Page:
"TV is only one of many factors damaging baseball in the hinterlands. Today's players lack the 'old college try.' Baseball leaders lack courage. The Commissioner and top executives permit a few wealthy owners to lead them or push them around. We need Ty Cobb's spirit and the courage of a K. M. Landis."
"Certainly. I'm president of one of the 'victim leagues.' Radio and television broadcasting of major league games into our territory was the 'cancer' that killed the Florida International League. Complete subsidy of the minors below class 'A' by the majors is their only hope of survival."
ROBERT B. ABEL
"TV hurts, but it's not the main cause of our ills. We could combat television, radio and other forms of competition if we could get the players. We can't. That's why we're being driven to the wall. The best solution is to limit the number of players a major or minor league team can control."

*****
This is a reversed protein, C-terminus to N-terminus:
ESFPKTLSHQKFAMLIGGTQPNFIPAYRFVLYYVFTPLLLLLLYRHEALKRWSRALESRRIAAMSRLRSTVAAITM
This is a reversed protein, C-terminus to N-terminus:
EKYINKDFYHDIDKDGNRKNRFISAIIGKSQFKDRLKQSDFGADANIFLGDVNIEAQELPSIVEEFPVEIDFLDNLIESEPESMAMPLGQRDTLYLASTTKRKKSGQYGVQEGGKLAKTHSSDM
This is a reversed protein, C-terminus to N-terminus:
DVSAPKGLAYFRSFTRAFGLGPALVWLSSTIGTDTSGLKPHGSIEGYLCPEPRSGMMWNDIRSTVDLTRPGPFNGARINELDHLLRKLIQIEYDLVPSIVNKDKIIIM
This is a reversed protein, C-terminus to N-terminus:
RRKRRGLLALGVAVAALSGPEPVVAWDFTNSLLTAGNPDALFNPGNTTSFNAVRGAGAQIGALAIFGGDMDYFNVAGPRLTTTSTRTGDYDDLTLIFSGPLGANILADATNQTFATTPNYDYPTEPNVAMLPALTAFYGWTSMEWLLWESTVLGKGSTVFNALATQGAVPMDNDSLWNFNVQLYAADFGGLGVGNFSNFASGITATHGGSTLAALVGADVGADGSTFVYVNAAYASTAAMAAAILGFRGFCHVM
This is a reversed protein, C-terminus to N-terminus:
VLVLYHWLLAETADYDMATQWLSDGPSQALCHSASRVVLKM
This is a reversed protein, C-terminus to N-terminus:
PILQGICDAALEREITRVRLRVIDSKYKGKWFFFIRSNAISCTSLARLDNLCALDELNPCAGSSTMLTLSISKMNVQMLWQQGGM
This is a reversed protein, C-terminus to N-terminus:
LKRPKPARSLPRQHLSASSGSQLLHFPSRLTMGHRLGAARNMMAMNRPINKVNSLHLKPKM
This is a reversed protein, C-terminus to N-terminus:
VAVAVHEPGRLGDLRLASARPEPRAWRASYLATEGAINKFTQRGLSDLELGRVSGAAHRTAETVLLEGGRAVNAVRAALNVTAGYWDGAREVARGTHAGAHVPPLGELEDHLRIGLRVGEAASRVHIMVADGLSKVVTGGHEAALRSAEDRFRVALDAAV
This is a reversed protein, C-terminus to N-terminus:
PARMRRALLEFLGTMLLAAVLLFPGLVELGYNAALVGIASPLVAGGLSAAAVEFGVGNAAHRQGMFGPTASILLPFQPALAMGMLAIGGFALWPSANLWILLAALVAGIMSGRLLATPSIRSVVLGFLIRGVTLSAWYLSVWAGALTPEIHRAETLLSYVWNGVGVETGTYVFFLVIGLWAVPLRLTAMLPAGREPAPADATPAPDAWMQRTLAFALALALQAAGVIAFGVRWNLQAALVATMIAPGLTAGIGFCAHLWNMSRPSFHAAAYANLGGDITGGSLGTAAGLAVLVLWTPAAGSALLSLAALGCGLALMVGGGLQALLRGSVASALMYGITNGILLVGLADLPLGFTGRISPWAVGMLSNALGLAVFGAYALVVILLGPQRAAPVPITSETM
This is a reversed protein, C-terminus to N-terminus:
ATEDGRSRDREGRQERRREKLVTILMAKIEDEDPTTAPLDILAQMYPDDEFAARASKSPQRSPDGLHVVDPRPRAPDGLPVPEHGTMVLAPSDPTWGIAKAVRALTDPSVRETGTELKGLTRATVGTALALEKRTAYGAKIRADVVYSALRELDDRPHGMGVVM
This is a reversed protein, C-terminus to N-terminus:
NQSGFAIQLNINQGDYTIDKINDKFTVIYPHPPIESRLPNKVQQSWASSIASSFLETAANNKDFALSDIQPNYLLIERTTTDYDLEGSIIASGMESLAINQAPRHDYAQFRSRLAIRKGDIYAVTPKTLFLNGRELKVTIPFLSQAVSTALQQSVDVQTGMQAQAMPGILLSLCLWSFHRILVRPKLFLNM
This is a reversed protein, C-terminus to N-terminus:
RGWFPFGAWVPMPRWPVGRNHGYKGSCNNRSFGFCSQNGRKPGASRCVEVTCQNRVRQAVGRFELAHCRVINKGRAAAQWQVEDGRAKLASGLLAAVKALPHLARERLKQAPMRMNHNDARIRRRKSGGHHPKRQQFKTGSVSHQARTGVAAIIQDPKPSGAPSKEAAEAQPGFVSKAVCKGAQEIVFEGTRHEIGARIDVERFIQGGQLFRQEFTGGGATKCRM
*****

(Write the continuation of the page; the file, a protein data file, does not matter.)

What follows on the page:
FRANK L. SUMMERS
"TV is certainly hurting the minors. But it's here to stay. We'll have to learn how to live with it. Radio people went into the television business. Railroads bought into bus lines. Major leagues should allot a portion of the TV profits to the minors, to keep alive the hand that feeds them."
T. H. RICHARDSON
"Yes. Take Hartford, Conn. as an example. The city abandoned baseball in 1953 after drawing only 36,281 fans in 1952, due to TV saturation of major league games. The only solution is for the major leagues to underwrite the losses of the minors with a portion of their TV millions."
GLENN E. (TED) MANN